Monday, May 25, 2009

Raising Vidiots? Or Baby Einsteins? 1/2009


I was recently with a small group of mom bloggers, and the topic of TV time for children came up. It seems there are many views (pun intended) on this subject. Here’s what I said: “The TV is on in my house all the time. I am ok with that.”

Now, now . . . drop your rocks and listen to the rest. ‘Let ye who is without sin cast the first stone’ and all that. Kids’ screen time is one of those subjects like your drivers’ license weight. There is your real weight, and the one on your license. People say their children watch appropriate amounts of TV, but how much are they actually watching? Screen time for kiddies is controversial. The reality is that we live in an electronic age. That doesn’t mean we must watch TV or be on the computer all the time. But it does mean it is more available as regular entertainment. The University of Washington’s 2007 study specifically slams many infant focused DVDs, claiming a higher chance of problems beginning around age seven. And, of course, there is a lot of judging that goes on between moms, creating intimidation and one-upping scenarios at every local park.

I am a parent of one year old triplets and a 12 year old boy. If I am alone with the trio during the day and they are all screaming and crying, how do I choose? Who do I choose? If a Baby Einstein or Signing Time show can entertain two of them while I feed, bottle, or change the third, it makes my day so much more manageable. They are not watching CSI or Gangland, and they are not alone with the TV ever. They are watching something with classical music, sign language and beautiful imagery. I often leave the main menu on to replay the classical music (which does not have flashing imagery), and I enjoy it as well. Frequently I see my kids bouncing to the beat or trying to mimic the signs when they see hands on the screen. How can this be a bad thing?

I understand the American Academy of Pediatrics recommendation on screen time. However, they failed to come to my house and observe multiples and one mom trying to get through the day. I also understand neural pathway development (to the degree that I am not a neurologist), and, admittedly I’m stubborn. “You may not tell me what to do or how to do it in my house, with my family. Don’t judge me.”

Perhaps I am not the norm. I don’t know. And yes, my children watch TV often. However, we do not, nor will we ever, have TVs in any other room but the living room. Our children must watch with us if they are to watch at all. Homework has to be done first (for our 12 year old). How much TV do your children watch?

Parents are marketed to aggressively. Do some products make your kids smarter? The word “Einstein” certainly inspires the perception of intelligence. Who doesn’t want that for their child? Personally, I love Baby Einstein. They are a smart company, with a sincere intention to provide meaningful, authentic programs and products. My children love it. My four and six year old nephew and niece are still fascinated by it when they come over. My sister in-law who has taught kindergarten for 14 years, loves it. My mother has taught elementary and preschool for 40 years. She is a fan.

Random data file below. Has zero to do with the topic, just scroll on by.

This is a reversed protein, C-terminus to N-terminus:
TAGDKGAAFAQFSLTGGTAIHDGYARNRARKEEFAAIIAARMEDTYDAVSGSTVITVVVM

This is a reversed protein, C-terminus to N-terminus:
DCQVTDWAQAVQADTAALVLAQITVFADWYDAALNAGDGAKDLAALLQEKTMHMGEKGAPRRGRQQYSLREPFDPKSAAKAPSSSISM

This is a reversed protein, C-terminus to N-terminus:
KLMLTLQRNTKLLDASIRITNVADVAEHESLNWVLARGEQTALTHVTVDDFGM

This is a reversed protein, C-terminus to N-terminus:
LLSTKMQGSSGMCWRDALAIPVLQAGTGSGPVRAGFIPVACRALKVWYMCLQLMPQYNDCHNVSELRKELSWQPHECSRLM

The real distinction is that no matter the amount of TV, parents must be involved with their children. I know I cannot be everything and teach everything to my children. To the degree that I can, I will. Then there is school, friends, family and life, all from which they will learn much. I have no fear that seven years from now my children will have behavior problems in school. I have no fear that they are being set up for failure. We are involved, intelligent parents. We read to and interact with our kids. After 12 years of TV, our son is in the gifted program, is socially adjusted, and in several instances already had knowledge of historical events which my husband stopped to explain. From where? An unlikely source - parodies on the Simpsons. Surprisingly, he has developed quite a sharp sense of humor as well – and knows how to use it.

What I want for my children in the way of toys and TV, are seeds planted and inspiration of their imaginations, not a room full of too many toys and too many choices. I do not want them to watch violence. I do want them to watch interesting programs, and listen to a variety of music and language. I hope they learn the beauty that is Led Zeppelin, the genius that is Eric Clapton, the great music of the Beatles, Billy Joel, Carol King, Pink Floyd and more.

My babies have social interaction with each other, and we get out occasionally. If I only had one baby, I would likely be able to be more socially interactive with other babies and moms. Maybe we wouldn’t have as much screen time. Then I could be that judgmental mom. “Tsk, tsk. Your child watches HOW much TV??”

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